Friday, October 21, 2005

What Rubbish!

I was looking around the Attorney General's web site earlier today when I saw a press release on the subject of disclosure. I downloaded the press release as the only way to view the press release was to download the document as a MS Word file. I then read part of it that referred to a case that I had recently dealt with:

"Harmondsworth detention centre riots, Croydon Crown Court, 2005. A judge ordered disclosure of everything the defence wanted, in complete disregard, say the prosecution, of the CPIA. He also ordered wholesale disclosure of 500 hours of video surveillance, commenting in response to prosecution objections ‘The defence will soon get bored at looking at it all’. It took several days for the prosecution to amass the material for inspection, and several days longer for the defence to go through it all, but before they finished they decided that they had had enough. There was nothing that could help their case, and they felt no need to examine them further. Nothing the judge had ordered to be disclosed met the disclosure test. The defence conceded at some point that their search through the unused material was pointless, and they stopped."

This was a multi-handed case which originally involved 16 defendants, eventually when it went to trial there were only seven or eight defendants left by the time the jury retired to consider their verdict as the others slowly pleaded guilty or their case was discontinued. The statement from the Attorney General's office is completely wrong. The Prosecution voluntarily disclosed 3,500 hours worth of CCTV, and not 500 hours. This disclosure came before the prosecution had even considered the CPIA! The prosecution did not object to the disclosure of this CCTV material as they knew that it was material that may undermine their case so they were obliged to serve the CCTV. There was no order to disclose the CCTV. The prosecution had amassed the material during the course of the Police investigation and only had to make arrangements to copy the material instead of spending several days to amass the material for inspection. It took months (for the defence) to go through the material, not days. The relevant CCTV material that was on the CCTV was also served in a highlights DVD as a prosecution exhibit - this was then played back by my Client's defence team to the jury (after a very few edits) to show that the CCTV proved he did not damage property, assault any prison officers, or get involved in a riot.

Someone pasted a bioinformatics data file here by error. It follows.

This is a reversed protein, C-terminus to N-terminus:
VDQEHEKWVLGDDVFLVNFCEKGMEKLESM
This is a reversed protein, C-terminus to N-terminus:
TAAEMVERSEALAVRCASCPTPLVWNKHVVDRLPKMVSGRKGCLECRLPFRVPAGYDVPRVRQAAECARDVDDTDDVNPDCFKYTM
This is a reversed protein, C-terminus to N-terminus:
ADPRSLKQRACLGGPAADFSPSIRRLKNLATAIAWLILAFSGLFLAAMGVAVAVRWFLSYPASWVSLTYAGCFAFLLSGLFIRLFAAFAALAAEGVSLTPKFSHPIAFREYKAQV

The content of this particular point in the press release is so far removed from the truth it iunbelievablele.

6 comments:

Anonymous said...

Have you informed the government that they are talking out of their own arses?

I can't say that I am surprised by this. I find it harder and harder to trust anything that the government says.

I can't help thinking that much of what goes on in government is summed up nicely by the line in Yes Minister! where Jim Hacker states that Ministers are appointed expressly because they know nothing!

Gavin said...

I have told them. I have then put my complaint in writing and I am now waiting for their response.

Spike said...

I can't say that I am surprised by this. I find it harder and harder to trust anything that the government says.

Ditto.

Milton john said...

The press release is not a court document and may well be defamatory of the professional reputation of the prosectution team who made volutary disclosure!

Anonymous said...

It seems the offending document has now been removed from the site.

Gavin said...

I noticed this yesterday.

I also received a letter that was sent on behalf of the Attorney General telling me that my complaint was being looked in to and that I should receive some kind of reply within the next three weeks.

I can only assume that removing the press release from their web site means that they are taking my complaint seriously.